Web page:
Volume 36

Balancing Liberal Ideals with the Use of a Cultural Defense

by Emma Skowron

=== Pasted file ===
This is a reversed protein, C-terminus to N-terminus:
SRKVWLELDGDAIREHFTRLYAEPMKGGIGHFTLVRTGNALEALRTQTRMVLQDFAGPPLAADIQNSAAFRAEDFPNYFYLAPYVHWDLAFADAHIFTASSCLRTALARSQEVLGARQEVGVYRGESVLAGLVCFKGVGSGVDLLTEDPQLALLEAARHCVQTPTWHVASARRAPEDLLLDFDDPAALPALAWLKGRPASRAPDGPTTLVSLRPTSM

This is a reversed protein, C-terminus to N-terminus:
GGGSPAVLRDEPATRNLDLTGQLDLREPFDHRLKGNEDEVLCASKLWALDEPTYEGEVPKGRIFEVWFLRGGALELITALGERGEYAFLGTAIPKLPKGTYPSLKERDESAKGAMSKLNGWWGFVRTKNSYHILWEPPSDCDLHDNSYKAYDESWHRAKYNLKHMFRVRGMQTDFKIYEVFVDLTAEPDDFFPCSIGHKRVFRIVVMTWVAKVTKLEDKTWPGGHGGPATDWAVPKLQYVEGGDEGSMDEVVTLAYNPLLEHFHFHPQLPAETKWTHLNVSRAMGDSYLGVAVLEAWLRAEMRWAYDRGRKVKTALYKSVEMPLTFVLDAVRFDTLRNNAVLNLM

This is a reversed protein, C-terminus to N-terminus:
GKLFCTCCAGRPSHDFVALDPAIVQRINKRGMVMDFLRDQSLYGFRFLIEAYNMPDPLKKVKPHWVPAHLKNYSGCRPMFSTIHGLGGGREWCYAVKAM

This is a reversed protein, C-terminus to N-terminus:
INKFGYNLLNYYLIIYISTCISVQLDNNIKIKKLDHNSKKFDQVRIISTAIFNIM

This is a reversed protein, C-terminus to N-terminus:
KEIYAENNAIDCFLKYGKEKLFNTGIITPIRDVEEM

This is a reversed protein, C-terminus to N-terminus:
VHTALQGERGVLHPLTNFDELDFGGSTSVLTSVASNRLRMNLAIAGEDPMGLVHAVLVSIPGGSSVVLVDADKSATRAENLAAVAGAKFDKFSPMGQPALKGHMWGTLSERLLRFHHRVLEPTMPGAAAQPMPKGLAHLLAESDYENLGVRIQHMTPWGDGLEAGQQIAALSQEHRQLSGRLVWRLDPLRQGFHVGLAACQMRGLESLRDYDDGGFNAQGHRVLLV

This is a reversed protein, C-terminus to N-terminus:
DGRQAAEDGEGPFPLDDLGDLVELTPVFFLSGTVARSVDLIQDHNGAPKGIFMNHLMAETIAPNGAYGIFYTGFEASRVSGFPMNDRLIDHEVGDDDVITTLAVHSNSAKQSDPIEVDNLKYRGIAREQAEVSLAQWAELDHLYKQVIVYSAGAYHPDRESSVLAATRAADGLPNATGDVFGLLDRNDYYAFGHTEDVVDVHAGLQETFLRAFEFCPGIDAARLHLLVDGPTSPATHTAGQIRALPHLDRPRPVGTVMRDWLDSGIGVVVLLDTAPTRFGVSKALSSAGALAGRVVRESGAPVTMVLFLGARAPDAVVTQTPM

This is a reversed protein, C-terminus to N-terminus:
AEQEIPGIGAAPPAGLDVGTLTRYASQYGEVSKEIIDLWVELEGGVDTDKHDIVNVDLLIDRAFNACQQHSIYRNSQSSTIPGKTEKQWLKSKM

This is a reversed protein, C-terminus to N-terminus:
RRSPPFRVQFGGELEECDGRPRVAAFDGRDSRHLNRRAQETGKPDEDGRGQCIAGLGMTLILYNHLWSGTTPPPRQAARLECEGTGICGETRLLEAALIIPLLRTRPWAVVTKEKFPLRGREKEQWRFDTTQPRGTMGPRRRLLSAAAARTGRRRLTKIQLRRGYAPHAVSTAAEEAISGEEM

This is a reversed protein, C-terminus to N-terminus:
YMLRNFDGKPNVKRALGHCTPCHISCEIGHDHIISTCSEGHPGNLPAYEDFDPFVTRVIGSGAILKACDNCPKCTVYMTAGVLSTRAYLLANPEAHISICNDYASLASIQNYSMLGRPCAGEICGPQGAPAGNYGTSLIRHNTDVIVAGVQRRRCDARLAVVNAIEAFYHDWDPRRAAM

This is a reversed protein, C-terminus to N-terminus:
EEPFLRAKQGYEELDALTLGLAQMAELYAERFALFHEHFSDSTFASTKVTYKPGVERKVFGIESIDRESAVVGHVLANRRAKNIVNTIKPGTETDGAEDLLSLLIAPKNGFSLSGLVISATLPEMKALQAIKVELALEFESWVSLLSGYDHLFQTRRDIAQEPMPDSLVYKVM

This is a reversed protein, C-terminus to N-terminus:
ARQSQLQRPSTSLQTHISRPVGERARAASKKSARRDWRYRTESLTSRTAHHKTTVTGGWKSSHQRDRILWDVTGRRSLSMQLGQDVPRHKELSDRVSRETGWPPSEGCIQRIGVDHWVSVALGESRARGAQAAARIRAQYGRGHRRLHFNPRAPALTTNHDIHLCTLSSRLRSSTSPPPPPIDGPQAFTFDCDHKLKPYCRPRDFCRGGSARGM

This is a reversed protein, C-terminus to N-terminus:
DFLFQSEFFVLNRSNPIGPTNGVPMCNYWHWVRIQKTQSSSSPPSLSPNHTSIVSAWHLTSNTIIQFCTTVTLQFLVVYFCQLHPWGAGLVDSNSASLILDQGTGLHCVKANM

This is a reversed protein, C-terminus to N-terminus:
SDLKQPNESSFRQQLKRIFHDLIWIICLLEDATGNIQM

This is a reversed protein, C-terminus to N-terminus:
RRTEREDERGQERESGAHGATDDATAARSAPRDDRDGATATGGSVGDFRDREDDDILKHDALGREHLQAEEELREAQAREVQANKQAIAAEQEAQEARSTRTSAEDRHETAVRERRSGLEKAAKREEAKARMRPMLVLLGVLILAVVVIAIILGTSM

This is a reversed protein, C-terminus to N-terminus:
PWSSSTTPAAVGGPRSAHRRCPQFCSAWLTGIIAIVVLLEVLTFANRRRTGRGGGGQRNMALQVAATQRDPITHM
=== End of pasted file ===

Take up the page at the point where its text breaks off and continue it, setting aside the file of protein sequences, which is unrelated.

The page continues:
Scholars have long debated if and how liberalism can be balanced with multi- culturalism; the use of a cultural defense in the courtroom illustrates the major issues of this conflict. In People v. Moua, a defendant’s rape charges were successfully reduced based on the use of a cultural defense in which the attorney argued that the defendant’s culture encouraged him to abduct a woman and consummate their marriage as part of a marriage ritual, despite her pleas for him to stop. This case is one of many in which a defendant has used a cultural defense in the United States after committing an illegal act of violence, typically domestic violence against women and children, by stating that within their culture the actions they took are condoned. The cultural defense is used to diminish the defendant’s liability for the crime by arguing that his or her culture and belief system led him or her to believe those actions were acceptable or even encouraged, which in several cases has proven to be successful in reducing the charges and sentences against defendants. While this may be seen as promoting multiculturalism and allowing people the freedom to surround themselves with the ideals of their culture, it also allows defendants a loophole in the legal system, leads to unimaginable consequences for victims of domestic violence, and could even be seen as the legal system condoning this abhorrent behavior. Lawyers also likely have an ethical duty to consider regarding the cultural defense, how it is implemented, and their role in promoting the administration of justice. There is a distinc- tion to be made between promoting violence and promoting multiculturalism – the two do not have to go hand in hand.

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